Watchdog finds FEMA chief cost government $151K on unauthorized travel: report
Trump tells GOP he thought about leaving ObamaCare alone
PHILADELPHIA - President Trump on Thursday acknowledged to a roomful of congressional Republicans that there is a political "risk" to gutting ObamaCare, and that he contemplated leaving the healthcare law alone for two years.
Trump then said that Republicans must quickly repeal and replace the law to prevent it from imploding, but his doubts were striking given that Hill Republicans, for the past seven years, have made it their top mission to roll back ObamaCare.
Trump twice mentioned how repealing ObamaCare would take the political heat off of Democrats and put it on the GOP.
"I actually talked with Paul [Ryan] and the group about just doing nothing for two years, and the Dems would come begging to do something because '17 is going to be catastrophic price increases, your deductibles are through the roof, you can't use them, and they will come to us," Trump said at annual GOP retreat in Philadelphia.
"Except we have one problem: We have to take care of the American people immediately. So we can't wait.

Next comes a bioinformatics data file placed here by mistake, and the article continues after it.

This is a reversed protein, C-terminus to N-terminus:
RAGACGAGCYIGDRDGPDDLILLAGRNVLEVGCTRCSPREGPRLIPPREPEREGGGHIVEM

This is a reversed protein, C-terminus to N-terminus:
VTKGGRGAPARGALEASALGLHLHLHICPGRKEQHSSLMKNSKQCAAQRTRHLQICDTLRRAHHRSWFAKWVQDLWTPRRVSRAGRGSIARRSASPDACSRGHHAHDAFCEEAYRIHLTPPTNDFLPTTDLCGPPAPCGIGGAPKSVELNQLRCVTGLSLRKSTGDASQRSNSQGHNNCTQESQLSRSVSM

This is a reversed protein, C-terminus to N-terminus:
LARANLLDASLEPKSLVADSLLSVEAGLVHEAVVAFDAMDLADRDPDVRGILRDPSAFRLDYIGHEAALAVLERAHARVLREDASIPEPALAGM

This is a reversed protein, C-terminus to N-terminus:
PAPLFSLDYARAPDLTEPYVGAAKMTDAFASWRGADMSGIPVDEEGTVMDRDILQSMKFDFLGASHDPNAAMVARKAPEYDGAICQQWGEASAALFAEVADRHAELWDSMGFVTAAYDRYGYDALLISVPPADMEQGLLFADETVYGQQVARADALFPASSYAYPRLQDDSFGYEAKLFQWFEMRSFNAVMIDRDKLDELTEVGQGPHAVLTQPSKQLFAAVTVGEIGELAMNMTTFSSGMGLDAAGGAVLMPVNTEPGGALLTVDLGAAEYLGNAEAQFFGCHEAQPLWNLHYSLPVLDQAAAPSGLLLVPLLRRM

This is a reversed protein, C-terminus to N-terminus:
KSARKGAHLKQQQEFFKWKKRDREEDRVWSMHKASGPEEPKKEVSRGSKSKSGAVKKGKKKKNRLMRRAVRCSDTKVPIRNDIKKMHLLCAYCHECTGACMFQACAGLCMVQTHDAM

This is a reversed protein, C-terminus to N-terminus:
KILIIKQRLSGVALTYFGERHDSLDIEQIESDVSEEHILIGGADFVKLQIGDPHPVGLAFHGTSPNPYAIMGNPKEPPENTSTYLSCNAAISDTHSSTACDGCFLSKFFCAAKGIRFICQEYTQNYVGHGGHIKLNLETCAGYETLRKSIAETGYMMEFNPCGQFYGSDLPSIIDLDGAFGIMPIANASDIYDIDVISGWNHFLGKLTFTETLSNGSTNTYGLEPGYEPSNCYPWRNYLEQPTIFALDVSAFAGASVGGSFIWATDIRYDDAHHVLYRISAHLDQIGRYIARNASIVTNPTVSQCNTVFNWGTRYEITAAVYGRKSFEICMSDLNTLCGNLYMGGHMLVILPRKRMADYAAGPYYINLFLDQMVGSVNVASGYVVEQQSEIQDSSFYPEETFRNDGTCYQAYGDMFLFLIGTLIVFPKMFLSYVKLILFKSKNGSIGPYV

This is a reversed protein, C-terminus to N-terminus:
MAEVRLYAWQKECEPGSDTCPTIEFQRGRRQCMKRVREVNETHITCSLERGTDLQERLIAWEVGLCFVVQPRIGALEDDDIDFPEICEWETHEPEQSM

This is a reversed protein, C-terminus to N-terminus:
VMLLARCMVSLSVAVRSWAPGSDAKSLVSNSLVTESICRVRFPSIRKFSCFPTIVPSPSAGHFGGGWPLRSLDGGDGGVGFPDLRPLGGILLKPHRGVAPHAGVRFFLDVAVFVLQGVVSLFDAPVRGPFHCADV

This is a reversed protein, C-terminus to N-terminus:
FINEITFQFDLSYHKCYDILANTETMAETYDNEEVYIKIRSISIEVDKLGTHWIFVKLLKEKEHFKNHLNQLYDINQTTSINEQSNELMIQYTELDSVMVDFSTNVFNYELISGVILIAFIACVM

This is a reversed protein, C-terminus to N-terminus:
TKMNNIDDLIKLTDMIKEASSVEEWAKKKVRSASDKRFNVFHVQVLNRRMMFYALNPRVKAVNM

"But every time they tell you about Obamacare, we're taking them out of a big jam, big jam. We're putting ourselves at risk to a certain extent because we're taking it off their platter," Trump continued. "But I think congressmen, we have no choice, we have no choice, we have to get it going.
"If we waited two years, it will explode like you've never seen an explosion."
Trump's address to House and Senate lawmakers came less than a week after his inauguration, and as congressional Republicans engage in a lively debate over how exactly and how quickly they should replace key elements of Obamacare once they repeal it.
Unlike his predecessor, Barack Obama, Trump did not take any questions from GOP lawmakers. But he briefly worked a rope line and huddled backstage with GOP leaders after the roughly 25-minute speech that was interrupted by several standing ovations.
Trump also set some high expectations for lawmakers, declaring at the outset that the 115th Congress will be the "busiest" in decades - or perhaps in history.
This Congress is going to be the busiest Congress we've had in decades, maybe ever," Trump said.
Later Thursday afternoon, GOP lawmakers were slated to hear from Vice President Mike Pence, British Prime Minister Theresa May and NFL champ Peyton Manning.